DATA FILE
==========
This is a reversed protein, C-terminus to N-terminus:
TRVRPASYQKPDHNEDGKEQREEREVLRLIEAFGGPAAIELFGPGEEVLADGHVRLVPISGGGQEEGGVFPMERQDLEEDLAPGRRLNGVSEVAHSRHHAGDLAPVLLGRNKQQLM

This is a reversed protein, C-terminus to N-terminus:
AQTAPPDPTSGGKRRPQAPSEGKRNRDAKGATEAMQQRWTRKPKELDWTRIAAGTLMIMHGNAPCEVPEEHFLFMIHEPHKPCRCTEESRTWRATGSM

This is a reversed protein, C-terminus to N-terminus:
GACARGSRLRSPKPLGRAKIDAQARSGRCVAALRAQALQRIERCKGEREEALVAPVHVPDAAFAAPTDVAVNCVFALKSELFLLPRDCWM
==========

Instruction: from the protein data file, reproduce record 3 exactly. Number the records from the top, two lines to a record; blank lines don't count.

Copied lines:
This is a reversed protein, C-terminus to N-terminus:
GACARGSRLRSPKPLGRAKIDAQARSGRCVAALRAQALQRIERCKGEREEALVAPVHVPDAAFAAPTDVAVNCVFALKSELFLLPRDCWM